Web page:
Book Review – Wonderland Alphabet by Alethea Kontis [and a double Alpha Oops Halloween BONUS!]

Title: The Wonderland Alphabet
Author: Alethea Kontis
Illustrator: Janet K. Lee
Format: Board Book
Written: 2012
Published: 2012

In the theme of Alice in Wonderland, Alethea Kontis has brought us the most adorable alphabet poem ever.  Janet K Lee’s  illustrations are amazing.  And the layout is incredible.  And there’s nothing about this I don’t like (except, maybe that our alphabet only has 26 letters…perhaps she could redo this with the Khmer alphabet, which is 74 letters long?) Have I gushed enough?

From thieves that run off with parts of letters to grins without cats and playing cards willing to deal the queen’s punishments (see what I did there?), there is nothing about this book that I dislike.  The colors are perfect, the artwork is gorgeous, and the rhyme has no sign of that sickening cutesy that children’s books so often suffer from.  In fact, I think this is truely a book designed for an adult to *want* to read to their children.  Or their cats, cause, you know, I don’t have kids.

I checked it out at the store and did something I don’t often do – bought it at its full cover retail price.  For me.

So the down-low on this book?  Buy it.  Find somewhere that you can display it.  Revisit it once in a while.  Love it, cherish it, share it.  This book would also make a great gift – for a new baby or an Alice fan, or someone who you want to remind to never grow up too fast.

In case you haven’t figured out by now, Five out of Five Pages.

Since it’s Halloween this week, I wanted to give y’all a little bit of an extra treat. (Also, I don’t want my blog toilet papered.)  Reviews of Alethea’s other children’s books!

Title: AlphaOops – The Day That Z Went First
Author: Alethea Kontis
Illustrator: Bob Kolar
Format: Hardcover
Written: 2006
Published: 2006

Title: AlphaOops – H is for Halloween
Author: Alethea Kontis
Illustrator: Bob Kolar
Format: Hardcover
Written: 2010
Published: 2010

I’ve known about these books for a while now, and it took me a bit to finally get around to looking into them.  I got H is for Halloween off a used book site, and it promptly became the book that sits on my hearth to round out my Halloween decorations this year.  They’re just that awesome.

In “The Day Z Went First” Z is tired of being stuck 26th in line and wants his turn at leading the parade.  The letters quickly decide that Z has a point, and A steps aside and lets them go backwards – Z Y X W P… um, P?  Yeah, so the rest of the letters get a little upset too, because, well, the letters in the middle are going to always be in the middle, and what if you don’t want to be next to the same letter all the time (or, even worse, what if you do and they won’t cooperate!?). H refuses to go anywhere other than where she should be.  Z starts getting testy, because really, all he wants is the alphabet to be over and with everyone all over the place, nothing’s getting done.  Then some of the letters decide they should stand for more than one thing, V tries for a second turn… One of the letters even gets stuck in the bathroom and has to be tacked on just before A, who steals the show in a most amazing way (see what I did there?!).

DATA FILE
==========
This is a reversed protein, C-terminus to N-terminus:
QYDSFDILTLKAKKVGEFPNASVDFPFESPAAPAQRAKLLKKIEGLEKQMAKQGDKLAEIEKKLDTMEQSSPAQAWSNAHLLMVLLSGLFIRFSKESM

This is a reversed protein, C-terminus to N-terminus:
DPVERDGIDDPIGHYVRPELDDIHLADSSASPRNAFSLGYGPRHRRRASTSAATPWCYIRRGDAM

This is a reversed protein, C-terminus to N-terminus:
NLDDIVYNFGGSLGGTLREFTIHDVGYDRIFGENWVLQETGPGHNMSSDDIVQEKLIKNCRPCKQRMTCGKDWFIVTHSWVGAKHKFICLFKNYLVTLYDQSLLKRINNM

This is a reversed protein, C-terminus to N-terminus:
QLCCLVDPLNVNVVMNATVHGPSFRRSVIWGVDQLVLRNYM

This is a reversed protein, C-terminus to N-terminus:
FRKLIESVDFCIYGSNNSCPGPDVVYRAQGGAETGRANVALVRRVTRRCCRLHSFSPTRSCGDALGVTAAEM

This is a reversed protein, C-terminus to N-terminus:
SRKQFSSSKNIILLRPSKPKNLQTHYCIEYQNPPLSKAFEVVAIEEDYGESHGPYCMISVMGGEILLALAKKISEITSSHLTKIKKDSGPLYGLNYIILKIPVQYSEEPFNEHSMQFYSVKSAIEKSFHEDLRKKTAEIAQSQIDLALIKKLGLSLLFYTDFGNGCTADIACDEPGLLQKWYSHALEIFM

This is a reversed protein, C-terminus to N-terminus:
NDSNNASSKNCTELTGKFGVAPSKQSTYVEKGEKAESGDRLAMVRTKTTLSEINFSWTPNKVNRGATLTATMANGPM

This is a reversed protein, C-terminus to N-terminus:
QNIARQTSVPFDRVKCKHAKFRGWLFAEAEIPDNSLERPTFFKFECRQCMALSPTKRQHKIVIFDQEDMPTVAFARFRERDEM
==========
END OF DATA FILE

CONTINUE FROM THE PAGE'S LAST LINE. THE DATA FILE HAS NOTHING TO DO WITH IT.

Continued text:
In “H is for Halloween” the same sort of chaos ensues.  It’s time to start the alphabet, but A isn’t ready, so they push H out in front because H has top billing.  The best thing about this book is that it’s not your typical letters and words.  In fact, there’s actually a page where J can’t always be a Jack-o-lantern.  While everything is going relatively smoothly at first, there’s a bit of a problem – you see, after K is for Kracken and P is for Pirate…  poor B has to change his costume because he’s dressed as a Buccaneer.     After Y is a Yeti, B has to give up on Bigfoot.  And what about X, who can’t be hardly anything?  (Serendipity! S has an idea!)

There are so many things I want to say about these books, but I don’t want to give everything away.  I like that this is a book about whether or not you can think outside the box instead of following the established order of things.  I mean does it really matter if G and H stick together or not if all 26 letters still make their appearances?

I think these books are great, and I really hope that she eventually makes her way through the whole series.

I’m giving both of them five out of five pages.

***

*****